International Dance Day 2024


Initiated in 1982 by the International Dance Committee of the UNESCO International Theatre Institute, International Dance Day falls on April 29 of every year, commemorating the birthday of Jean-Georges Noverre, a distinguished choreographer that brought about significant reforms in ballet production.

Today April 29 is International Dance Day and we are honored to share this year’s International Dance Day message by the choreographer, dancer, curator and community leader Olivia C. Davies.

I must first let go of what no longer serves me

Dancing has been and always will be the way I can find my way back to my heart. Even in times of healing, when the sun can’t be seen from behind the clouds and my body feels heavy with grief, a song can find its way into my bones where it will lift my spirit and free my mind. Shifting the focus away from any judgment I may carry about what it means to be free to dance for joy, I experiment with how many daily tedium tasks can become a just little bit lighter when infused with rhythm.

As my body changes and my aging body moves in different ways now than it did when I was younger, I look for the state of wellbeing that comes from dancing my blood memory; the experience of finding ease and freedom as I move in rhythm with my heart. Thanks to the wise movers and shakers that have left their pedagogical imprint on me, I now understand how our blood memory can be unlocked when we dance and new ways of being reveal themselves. Our dancing bodies have so much to teach us about adaptability, flexibility, strength and resilience.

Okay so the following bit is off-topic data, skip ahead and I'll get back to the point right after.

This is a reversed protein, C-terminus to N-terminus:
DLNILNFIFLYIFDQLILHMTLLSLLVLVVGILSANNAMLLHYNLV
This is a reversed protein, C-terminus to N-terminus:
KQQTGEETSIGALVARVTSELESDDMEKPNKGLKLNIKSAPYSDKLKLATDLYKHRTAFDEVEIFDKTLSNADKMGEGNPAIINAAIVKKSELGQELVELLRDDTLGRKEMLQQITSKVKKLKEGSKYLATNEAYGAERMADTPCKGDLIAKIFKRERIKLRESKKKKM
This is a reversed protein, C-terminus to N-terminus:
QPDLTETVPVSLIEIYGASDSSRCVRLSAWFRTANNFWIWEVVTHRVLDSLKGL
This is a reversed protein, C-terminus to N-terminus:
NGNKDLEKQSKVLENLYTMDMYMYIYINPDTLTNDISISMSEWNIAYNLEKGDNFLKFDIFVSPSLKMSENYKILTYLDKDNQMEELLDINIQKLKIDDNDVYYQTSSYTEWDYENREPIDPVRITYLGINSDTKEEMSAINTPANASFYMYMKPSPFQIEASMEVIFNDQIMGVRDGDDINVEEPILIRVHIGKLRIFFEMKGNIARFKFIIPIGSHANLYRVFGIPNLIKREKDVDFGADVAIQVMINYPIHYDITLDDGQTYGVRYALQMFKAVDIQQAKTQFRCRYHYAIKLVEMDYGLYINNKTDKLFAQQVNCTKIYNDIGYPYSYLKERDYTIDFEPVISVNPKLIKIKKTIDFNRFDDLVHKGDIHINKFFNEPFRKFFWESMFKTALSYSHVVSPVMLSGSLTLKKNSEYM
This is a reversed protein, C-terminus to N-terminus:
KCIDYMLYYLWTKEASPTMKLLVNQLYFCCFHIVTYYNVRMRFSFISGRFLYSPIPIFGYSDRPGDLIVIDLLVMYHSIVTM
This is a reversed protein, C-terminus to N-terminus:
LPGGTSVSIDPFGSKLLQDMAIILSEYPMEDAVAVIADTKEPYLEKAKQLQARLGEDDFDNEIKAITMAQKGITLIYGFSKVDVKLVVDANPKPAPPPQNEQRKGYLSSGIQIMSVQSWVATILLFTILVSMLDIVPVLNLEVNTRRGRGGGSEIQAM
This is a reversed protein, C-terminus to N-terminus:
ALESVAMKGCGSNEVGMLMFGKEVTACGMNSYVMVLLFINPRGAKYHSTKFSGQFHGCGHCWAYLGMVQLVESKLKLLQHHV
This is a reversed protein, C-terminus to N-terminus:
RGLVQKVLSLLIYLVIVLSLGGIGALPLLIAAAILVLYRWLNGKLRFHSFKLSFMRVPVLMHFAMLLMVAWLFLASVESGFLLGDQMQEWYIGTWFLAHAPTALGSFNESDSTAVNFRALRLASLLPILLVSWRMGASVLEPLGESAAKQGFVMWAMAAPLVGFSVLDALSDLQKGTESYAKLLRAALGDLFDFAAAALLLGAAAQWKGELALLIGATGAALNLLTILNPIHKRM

I asked our O.Dela Arts associate artists to reflect on the ways dance brings wellness into their lives and this is what they had to share.

“Dance is my greatest teacher: she teaches me all about how to breathe, how to change, how to be strong, how to be soft, how to manage energy and magic, how to peacefully reflect what I witness and how to move through this world, in this human body.  She teaches me about my past and future ancestors while remaining infinitely present.” Sophie Dow, Artistic Associate.

“Dancing brings me back to my body, and the earth.  Bringing my awareness to my breath and the ground I stand on allows me to let go of negative, unhelpful thoughts and connect to my honest self through movement.” Samantha Sutherland, Artistic Associate.

On this International Dance Day, I offer one of the first teachings about generosity that was shared with me by my teachers. It is a teaching that brings me back full circle to my heart when my mind takes over and my body loses balance. It is shared with you as an offering to take with you in your dance journey. Consider it a mantra to hold onto as you move through life.

I must first let go of what no longer serves me, so that I can gather in what will, and then give out what I can.

Olivia C. Davies, Artistic Director, O.Dela Arts / Matriarchs Uprising